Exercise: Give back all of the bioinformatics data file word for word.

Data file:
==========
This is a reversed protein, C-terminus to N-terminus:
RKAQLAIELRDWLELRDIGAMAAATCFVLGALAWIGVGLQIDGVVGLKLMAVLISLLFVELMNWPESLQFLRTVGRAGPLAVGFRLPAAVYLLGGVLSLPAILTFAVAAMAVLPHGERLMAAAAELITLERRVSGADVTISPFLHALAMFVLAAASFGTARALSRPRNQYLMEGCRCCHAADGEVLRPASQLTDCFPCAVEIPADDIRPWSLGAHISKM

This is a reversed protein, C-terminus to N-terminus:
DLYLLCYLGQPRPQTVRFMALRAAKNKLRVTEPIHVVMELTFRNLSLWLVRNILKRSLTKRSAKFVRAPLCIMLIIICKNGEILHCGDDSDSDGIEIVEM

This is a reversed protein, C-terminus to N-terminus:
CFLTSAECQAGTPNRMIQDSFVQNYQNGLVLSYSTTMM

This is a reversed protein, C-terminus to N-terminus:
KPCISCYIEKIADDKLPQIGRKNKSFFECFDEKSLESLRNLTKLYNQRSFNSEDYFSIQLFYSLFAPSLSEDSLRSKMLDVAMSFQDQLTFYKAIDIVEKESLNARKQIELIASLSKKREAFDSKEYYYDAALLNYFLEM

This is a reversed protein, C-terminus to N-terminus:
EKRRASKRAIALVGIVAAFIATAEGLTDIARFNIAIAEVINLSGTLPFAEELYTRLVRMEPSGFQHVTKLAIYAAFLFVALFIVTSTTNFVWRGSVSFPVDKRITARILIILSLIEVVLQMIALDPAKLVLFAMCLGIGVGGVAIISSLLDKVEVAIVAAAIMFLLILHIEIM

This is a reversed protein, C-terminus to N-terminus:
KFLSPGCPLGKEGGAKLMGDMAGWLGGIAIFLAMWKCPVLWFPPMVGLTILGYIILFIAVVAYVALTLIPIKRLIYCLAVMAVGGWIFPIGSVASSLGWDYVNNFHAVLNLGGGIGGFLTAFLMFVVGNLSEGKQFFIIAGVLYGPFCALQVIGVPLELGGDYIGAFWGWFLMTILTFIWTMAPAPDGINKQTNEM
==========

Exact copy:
This is a reversed protein, C-terminus to N-terminus:
RKAQLAIELRDWLELRDIGAMAAATCFVLGALAWIGVGLQIDGVVGLKLMAVLISLLFVELMNWPESLQFLRTVGRAGPLAVGFRLPAAVYLLGGVLSLPAILTFAVAAMAVLPHGERLMAAAAELITLERRVSGADVTISPFLHALAMFVLAAASFGTARALSRPRNQYLMEGCRCCHAADGEVLRPASQLTDCFPCAVEIPADDIRPWSLGAHISKM

This is a reversed protein, C-terminus to N-terminus:
DLYLLCYLGQPRPQTVRFMALRAAKNKLRVTEPIHVVMELTFRNLSLWLVRNILKRSLTKRSAKFVRAPLCIMLIIICKNGEILHCGDDSDSDGIEIVEM

This is a reversed protein, C-terminus to N-terminus:
CFLTSAECQAGTPNRMIQDSFVQNYQNGLVLSYSTTMM

This is a reversed protein, C-terminus to N-terminus:
KPCISCYIEKIADDKLPQIGRKNKSFFECFDEKSLESLRNLTKLYNQRSFNSEDYFSIQLFYSLFAPSLSEDSLRSKMLDVAMSFQDQLTFYKAIDIVEKESLNARKQIELIASLSKKREAFDSKEYYYDAALLNYFLEM

This is a reversed protein, C-terminus to N-terminus:
EKRRASKRAIALVGIVAAFIATAEGLTDIARFNIAIAEVINLSGTLPFAEELYTRLVRMEPSGFQHVTKLAIYAAFLFVALFIVTSTTNFVWRGSVSFPVDKRITARILIILSLIEVVLQMIALDPAKLVLFAMCLGIGVGGVAIISSLLDKVEVAIVAAAIMFLLILHIEIM

This is a reversed protein, C-terminus to N-terminus:
KFLSPGCPLGKEGGAKLMGDMAGWLGGIAIFLAMWKCPVLWFPPMVGLTILGYIILFIAVVAYVALTLIPIKRLIYCLAVMAVGGWIFPIGSVASSLGWDYVNNFHAVLNLGGGIGGFLTAFLMFVVGNLSEGKQFFIIAGVLYGPFCALQVIGVPLELGGDYIGAFWGWFLMTILTFIWTMAPAPDGINKQTNEM